The classic example of the "Is A" relationship is the Rectangle object and the Square object. In "The Liskov Substitution Principle" article found on the Object Mentor web site this interesting example is explained.
Suppose you model a rectangle object. It has a width and a height and methods to get and set these properties. Now you want to add a square to the system. You remember that a square is a rectangle with the constraint that the width and height are equal. You make sure the methods for your rectangle's properties are declared virtual and you create a new class called square that inherits from rectangle. You override the set methods for width and height so that if the width is changed then the height is changed to be the same value and visa versa. Now you have a square that can be used where ever a rectangle is used.
Well, we seemed to have forgotten that objects are made of computer stuff and are manipulated by other computer objects. Suppose you have a procedure that takes a reference to a rectangle.
boolean ChangeWidthAndValidate(Rectangle &rect, int newWidth)
int height = rect.GetHeight();
return ( (height == rect.GetHeight() && (newWidth == rect.GetWidth()) );
If you pass a square into this procedure and set the width to five then the square will set the height to five as well in order to maintain its squareness. Unless the new width is the same as the old width this routine will return false.
The problem here is behavior. A square object does not behave the same as rectangle object. The behavior difference is in the SetHeight and SetWidth. In the rectangle SetWidth only changes the value of the width and SetHeight only changes the height. For the square if you set the height there is the side effect of setting the width, and if you set the width the height is changed. So, the computer square does not behave the same as the computer rectangle. If they do not behave the same then they can not be substituted for each other.
So, what is the solution? One is to have a property of the rectangle that tells you if the rectangle is square. If you want a rectangle to stay square then you can instantiate a immutable instance of the rectangle with the width and height to be the same. Since this instance of the rectangle is immutable there will be no behavior available to change the width and height of this instance and thus it will remain square.
Or another solution could be that you make a square class that does not inherit from the rectangle class. The rectangle takes two variables for defining the width and the height. A square only needs one to define the length of the sides. In this case the computer square is clearly not a computer rectangle. They don't have the same methods or the same member variables. You can make a copy constructor that can create a rectangle from a square. The copy constructor for converting a rectangle to a square would throw an exception if the rectangle's sides are not the same length.
Suppose you decide to change the ChangeWidthAndValidate procedure to check the type of the object and have conditional logic for each type of rectangle. Then you have introduced a maintenance issue through coupling. If you take this approach you have to ask your self, "Did I find all of the procedures that may suffer from similar problems?"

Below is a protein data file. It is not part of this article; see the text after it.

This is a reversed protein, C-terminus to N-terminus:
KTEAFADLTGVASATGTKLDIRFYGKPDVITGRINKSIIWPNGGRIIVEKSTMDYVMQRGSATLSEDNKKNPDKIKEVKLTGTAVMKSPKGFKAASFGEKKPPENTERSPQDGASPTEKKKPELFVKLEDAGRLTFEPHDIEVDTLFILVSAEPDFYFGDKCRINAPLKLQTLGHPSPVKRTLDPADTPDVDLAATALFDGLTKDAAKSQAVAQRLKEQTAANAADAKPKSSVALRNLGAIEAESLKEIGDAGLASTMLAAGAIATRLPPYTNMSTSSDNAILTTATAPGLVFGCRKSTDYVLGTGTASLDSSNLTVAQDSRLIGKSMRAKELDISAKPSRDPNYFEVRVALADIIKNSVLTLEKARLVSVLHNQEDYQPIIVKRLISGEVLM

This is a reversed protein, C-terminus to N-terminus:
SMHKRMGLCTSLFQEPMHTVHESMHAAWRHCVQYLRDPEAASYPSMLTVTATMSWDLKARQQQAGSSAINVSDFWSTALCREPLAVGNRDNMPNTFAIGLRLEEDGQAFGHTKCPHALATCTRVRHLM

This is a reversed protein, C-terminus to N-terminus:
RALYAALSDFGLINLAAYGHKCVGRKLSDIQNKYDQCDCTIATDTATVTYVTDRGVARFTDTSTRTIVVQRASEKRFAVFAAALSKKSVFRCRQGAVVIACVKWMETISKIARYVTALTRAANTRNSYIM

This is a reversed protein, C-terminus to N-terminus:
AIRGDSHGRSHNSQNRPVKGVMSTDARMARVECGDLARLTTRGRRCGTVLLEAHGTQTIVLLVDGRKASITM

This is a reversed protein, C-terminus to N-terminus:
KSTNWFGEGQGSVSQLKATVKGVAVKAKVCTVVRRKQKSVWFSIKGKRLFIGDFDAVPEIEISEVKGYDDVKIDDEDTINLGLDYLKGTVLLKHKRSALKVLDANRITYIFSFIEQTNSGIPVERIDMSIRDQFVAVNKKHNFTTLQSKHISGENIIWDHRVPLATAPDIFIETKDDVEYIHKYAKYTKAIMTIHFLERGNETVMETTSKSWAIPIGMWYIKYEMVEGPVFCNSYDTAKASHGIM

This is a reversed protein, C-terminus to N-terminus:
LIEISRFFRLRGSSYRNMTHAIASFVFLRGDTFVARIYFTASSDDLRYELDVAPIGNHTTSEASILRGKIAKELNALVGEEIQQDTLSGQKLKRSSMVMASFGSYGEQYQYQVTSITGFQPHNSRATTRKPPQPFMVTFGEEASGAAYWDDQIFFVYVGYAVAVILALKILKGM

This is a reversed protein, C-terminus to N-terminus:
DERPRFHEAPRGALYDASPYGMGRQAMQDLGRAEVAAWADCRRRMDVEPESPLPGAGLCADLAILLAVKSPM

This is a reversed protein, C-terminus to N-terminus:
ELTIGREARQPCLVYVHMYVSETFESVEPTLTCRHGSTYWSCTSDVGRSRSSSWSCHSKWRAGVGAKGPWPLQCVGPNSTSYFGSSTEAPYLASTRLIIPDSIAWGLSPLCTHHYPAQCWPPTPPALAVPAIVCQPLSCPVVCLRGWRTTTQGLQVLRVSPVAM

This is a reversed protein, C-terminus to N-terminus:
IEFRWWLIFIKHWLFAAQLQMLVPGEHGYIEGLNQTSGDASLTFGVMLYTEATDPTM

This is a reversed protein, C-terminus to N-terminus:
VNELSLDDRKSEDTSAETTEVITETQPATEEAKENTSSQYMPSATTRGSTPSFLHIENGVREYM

Maybe you decide to make every procedure that operates on a rectangle a method of rectangle so that you can virtualize each one. In this case the ChangeWidthAndValidate method would be added to the base class and sub-classes as virtual and the square would override the rectangle's implementation of the method to correct the validation behavior. This means that you can not have any procedures that manipulate objects directly. All object manipulation behavior is part of the class. A class would then model the data, the behavior of the object, the behavior of any computer world needs, and the behavior of every thing that can manipulate the object. To ensure that all manipulation behavior is modeld in the class you can make every property setter private. This solution is very complicated and would be difficult to maintain or enforce. Think about all of the classes in your system and all of the sub-classes in the system and imagine changing every access specifier to private for each method that sets a property value. How much refactoring would that cause?
ConclusionObject oriented modeling is more interesting when it is modeling behavior. There are behaviors that the object will have because it exists in a computer program. Two well known behaviors are construction and destruction. Java and C# demonstrate this aspect by having the base class of Object. The class Object models behaviors that are needed to exist in the computer world. All objects have this second dimension of behavior because they are made of "computer stuff" or in other words exist in a computer program. It does not break the real world model to have the computer world behaviors as part of the class.
Because objects are made of computer stuff they are subject to the rules of the computer world. The Liskov Substitution Principle is something to be followed if you want inheritance and virtual functions to behave as designed. This principle applies to computer realms and not to the real world. It constrains how we model and forces us to remember that if a method of a subclass alters the state of the object in a different way than the base class then polymorphism is going to demonstrate inconsistent results depending on the real type of an object.